3599.06.
Tennessee Employees who begin their workday less than three hours after polls open and finish less than three hours before polls close are entitled to up to three hours paid leave to vote. Employees must request leave by noon the day before the election. The employer can set the time for leave to vote. Tenn. Code § 2-1-106.
Texas Employers are required to allow an employee sufficient time to vote, unless the employee has two consecutive nonworking hours in which to vote. Time off is to be paid. State agencies must allow each agency employee sufficient time off to vote in any national, state or local election, without a deduction in salary or accrued leave. Tex. Elec. Code § 276.004; Tex. Gov. Code § 661.914.
Washington Employers are required to arrange their employees’ schedules on Election Day so as to allow each employee a reasonable time, up to two hours, in which to vote. If an employee does not have two free hours during the day, the employer shall permit that employee to take up to two paid hours to vote. However, these provisions do not apply if the employee had time to secure an absentee ballot. Wash. Rev. Code § 49.28.120.
Wisconsin Employees are entitled up to three hours’ leave to vote. Employees must request such leave before Election Day. Pay can be deducted for the time away from work. The employer may decide when the leave is taken.
Wis. Stat. § 6.76.

Gov. Jerry Brown signed two bills Sept. 28 that lay the groundwork for a first-ever state-sponsored program that would require private employers to offer a retirement savings option to workers.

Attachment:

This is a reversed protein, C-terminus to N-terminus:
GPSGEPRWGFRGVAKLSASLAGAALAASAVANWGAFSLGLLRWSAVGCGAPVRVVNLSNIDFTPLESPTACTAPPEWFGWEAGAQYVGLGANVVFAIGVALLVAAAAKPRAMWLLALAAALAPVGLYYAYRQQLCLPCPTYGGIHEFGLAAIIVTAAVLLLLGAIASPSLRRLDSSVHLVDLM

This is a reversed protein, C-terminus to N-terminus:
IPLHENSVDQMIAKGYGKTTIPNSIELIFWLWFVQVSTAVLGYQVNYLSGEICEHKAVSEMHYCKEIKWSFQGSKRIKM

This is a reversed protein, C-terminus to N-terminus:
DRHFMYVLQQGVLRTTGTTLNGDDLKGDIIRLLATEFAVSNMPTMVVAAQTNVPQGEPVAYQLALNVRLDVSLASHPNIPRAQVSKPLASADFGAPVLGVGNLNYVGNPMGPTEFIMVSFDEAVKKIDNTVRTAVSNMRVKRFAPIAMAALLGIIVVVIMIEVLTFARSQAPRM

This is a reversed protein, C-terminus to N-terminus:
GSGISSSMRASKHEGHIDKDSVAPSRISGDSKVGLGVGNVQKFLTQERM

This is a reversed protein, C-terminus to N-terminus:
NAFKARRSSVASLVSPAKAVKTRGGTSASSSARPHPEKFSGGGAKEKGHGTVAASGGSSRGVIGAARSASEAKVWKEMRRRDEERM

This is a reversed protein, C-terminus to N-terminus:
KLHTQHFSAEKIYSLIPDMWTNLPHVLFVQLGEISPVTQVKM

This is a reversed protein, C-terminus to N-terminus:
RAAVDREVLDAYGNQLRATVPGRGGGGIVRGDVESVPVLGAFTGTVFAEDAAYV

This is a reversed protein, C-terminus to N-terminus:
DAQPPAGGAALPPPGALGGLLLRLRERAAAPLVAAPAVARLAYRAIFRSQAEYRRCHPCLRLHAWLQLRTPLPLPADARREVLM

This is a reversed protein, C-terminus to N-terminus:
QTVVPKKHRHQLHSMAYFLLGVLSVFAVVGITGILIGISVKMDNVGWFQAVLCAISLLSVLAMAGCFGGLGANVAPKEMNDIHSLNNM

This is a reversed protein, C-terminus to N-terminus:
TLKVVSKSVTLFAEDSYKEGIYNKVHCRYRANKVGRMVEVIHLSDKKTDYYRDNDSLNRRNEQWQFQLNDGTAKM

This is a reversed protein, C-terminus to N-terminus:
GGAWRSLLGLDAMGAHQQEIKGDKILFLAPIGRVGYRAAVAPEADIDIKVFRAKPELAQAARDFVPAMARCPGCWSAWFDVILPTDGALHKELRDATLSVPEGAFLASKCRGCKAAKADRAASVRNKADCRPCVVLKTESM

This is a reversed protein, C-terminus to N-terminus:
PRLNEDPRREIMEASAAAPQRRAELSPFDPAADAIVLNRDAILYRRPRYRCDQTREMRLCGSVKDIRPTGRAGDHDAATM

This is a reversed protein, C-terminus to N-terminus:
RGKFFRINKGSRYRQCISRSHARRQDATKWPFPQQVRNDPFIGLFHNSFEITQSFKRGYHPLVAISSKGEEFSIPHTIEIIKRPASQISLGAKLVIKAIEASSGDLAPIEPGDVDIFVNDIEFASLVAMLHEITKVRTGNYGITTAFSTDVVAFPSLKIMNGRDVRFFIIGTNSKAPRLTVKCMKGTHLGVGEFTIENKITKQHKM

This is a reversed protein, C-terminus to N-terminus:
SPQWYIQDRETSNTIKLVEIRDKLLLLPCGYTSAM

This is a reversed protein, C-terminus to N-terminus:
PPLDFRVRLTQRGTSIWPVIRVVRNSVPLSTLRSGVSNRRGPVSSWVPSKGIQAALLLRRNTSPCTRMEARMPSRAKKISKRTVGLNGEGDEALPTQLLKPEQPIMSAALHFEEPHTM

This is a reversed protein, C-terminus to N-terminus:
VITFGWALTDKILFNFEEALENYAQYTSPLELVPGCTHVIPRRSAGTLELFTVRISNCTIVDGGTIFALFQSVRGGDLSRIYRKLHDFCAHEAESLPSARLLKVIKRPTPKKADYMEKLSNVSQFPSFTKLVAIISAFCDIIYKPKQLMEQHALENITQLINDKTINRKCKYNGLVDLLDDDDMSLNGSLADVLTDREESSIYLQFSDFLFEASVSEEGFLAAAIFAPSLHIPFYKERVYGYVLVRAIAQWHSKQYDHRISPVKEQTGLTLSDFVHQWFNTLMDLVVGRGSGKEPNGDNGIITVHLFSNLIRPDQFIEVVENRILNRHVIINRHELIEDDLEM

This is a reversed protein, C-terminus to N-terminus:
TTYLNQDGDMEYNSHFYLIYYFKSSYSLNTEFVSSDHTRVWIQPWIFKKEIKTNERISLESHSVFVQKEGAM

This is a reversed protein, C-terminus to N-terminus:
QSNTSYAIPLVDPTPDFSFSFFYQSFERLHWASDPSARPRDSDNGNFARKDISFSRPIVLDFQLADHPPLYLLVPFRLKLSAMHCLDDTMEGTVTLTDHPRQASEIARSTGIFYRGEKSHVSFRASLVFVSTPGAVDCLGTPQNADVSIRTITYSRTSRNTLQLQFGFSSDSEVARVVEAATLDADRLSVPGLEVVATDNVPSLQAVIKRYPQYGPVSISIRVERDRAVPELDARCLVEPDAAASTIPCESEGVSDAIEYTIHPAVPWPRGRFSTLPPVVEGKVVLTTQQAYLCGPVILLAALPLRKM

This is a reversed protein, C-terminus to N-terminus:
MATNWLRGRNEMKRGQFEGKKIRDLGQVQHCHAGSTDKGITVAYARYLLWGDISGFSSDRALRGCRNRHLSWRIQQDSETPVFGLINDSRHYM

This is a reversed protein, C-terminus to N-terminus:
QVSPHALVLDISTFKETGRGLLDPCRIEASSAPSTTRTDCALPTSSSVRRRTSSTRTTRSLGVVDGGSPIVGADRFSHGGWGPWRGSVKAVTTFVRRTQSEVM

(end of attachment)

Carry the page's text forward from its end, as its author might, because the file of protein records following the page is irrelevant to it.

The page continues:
S.B. 1234 by Sen. Kevin De Leon (D) creates a nine-member appointed board to study whether it is legally and financially possible to launch the California Secure Choice Retirement Savings Investment Program. S.B. 923 by De Leon allows for the set-up and design of the program but requires the governing board to come back to the Legislature for approval before the program can begin operation.

According to De Leon, the savings accounts would be like individual retirement accounts, providing a retirement savings mechanism for millions of private sector workers who do not have employer-sponsored pensions or retirement benefits. The accounts would be equivalent to IRAs that are insured.

The program’s governing board will be chaired by the state treasurer and include the state controller; the state director of finance; and members appointed by the governor, Senate president, and Assembly speaker.

Viability of the program hinges on whether the IRA-like accounts qualify for federal pre-tax treatment under the tax code and whether the accounts are not considered pensions that would fall under the Employee Retirement Income Security Act. The governing board will ask the Internal Revenue Service and the Labor Department to issue determinations on those questions.